Determinants of dietary and physical activity behaviour patterns associated with risk of adiposity and non-communicable diseases (NCDs): a study of Australian residents born in sub-Saharan Africa

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Copyright: Addo, Isaac
Abstract
A significant amount of research suggests that excess weight gain can increase the risk of developing some non-communicable diseases (NCDs), such as diabetes and cardiovascular diseases. In 2014, a screening project organised by the Western Melbourne Regional Development Australia noted that 68% of Australian residents of African ancestry were overweight, obese or morbidly obese, which was higher than the national average of 61.3%. Previous studies indicate that post-migration changes in dietary and physical activity behaviours may contribute to these weight-related issues. However, there is a dearth of research examining the factors associated with dietary and physical activity behaviours among Australian residents born in sub-Saharan Africa (SSA). Given the adverse health implications associated with excess weight again, it is important to investigate the dietary and physical activity behaviours of Australian residents born in SSA, to inform appropriate health promotion policies and interventions. This study examined factors associated with post-migration dietary and physical activity behaviours among Australian residents born in SSA. The study employed a mixed-method approach, comprising in-depth qualitative interviews and quantitative surveys. Using the Australian states of New South Wales and Victoria as the study setting, a quota sampling strategy was used to recruit 24 participants for the in-depth interviews, and a total of 253 respondents were recruited for the survey. Overall, the findings indicate significant changes in dietary and physical activity behaviours after participants settled in Australia. To a large extent, the post-migration changes in dietary and physical activity behaviours reflect less healthy behaviours and can put participants at serious risk of weight-related NCDs. Multiple interrelated factors, comprising acculturation, socio-demographic factors (e.g. age, duration of residence in Australia, rural or urban residency before immigration, and unemployment), environmental factors (e.g. availability and affordability of traditional African food and physical activity products), cultural factors (e.g. cultural beliefs about body sizes), and social-cognitive factors (e.g. attitudes and behavioural intention), were significantly associated with the reported changes in behaviours. It is, therefore, important to develop nuanced health promotion interventions to address the factors associated with the less healthy dietary and physical activity behaviours reported among this under-researched population.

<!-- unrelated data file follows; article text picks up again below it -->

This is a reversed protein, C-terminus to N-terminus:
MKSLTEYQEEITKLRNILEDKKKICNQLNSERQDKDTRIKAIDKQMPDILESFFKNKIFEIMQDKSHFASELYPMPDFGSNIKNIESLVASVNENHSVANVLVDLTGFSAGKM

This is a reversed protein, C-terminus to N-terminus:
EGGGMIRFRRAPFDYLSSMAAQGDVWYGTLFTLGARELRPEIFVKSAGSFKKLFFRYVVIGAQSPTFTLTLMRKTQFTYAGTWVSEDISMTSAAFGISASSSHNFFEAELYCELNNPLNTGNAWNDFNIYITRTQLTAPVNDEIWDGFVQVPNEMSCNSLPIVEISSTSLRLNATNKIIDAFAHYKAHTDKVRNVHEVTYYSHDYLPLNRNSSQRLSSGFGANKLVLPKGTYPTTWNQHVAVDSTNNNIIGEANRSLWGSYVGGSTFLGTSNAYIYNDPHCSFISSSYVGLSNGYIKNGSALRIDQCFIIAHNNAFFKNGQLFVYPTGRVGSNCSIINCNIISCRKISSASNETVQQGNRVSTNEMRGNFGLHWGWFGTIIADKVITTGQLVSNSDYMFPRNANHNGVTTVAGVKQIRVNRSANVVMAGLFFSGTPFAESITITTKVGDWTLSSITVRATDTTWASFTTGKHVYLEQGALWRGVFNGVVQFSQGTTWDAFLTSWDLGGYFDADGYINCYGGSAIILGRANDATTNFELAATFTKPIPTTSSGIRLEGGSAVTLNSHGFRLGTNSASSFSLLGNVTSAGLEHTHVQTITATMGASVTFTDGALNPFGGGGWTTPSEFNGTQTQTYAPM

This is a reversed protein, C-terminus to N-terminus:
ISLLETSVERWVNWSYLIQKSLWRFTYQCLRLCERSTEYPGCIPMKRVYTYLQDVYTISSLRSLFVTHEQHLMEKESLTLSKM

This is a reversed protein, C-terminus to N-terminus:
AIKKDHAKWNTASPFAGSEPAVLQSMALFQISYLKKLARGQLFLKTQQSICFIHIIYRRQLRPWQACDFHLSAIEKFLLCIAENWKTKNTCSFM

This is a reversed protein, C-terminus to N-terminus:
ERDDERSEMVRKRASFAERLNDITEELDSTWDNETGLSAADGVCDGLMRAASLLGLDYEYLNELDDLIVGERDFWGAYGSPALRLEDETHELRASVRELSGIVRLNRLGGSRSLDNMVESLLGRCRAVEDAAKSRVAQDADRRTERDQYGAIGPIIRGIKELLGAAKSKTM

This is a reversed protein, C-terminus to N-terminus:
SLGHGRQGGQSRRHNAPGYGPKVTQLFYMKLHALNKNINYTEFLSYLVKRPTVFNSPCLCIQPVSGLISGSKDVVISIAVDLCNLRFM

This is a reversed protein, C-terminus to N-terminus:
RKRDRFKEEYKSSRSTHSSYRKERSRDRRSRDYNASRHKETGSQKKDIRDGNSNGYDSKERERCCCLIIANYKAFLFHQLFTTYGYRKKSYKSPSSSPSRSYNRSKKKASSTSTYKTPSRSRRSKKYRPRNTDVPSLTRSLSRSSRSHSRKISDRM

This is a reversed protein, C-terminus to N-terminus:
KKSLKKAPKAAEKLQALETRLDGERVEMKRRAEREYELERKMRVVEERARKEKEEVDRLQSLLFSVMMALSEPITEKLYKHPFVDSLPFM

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Author(s)
Addo, Isaac
Supervisor(s)
Brener, Loren
de Wit, John
Asante, Augustine
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Publication Year
2020
Resource Type
Thesis
Degree Type
PhD Doctorate
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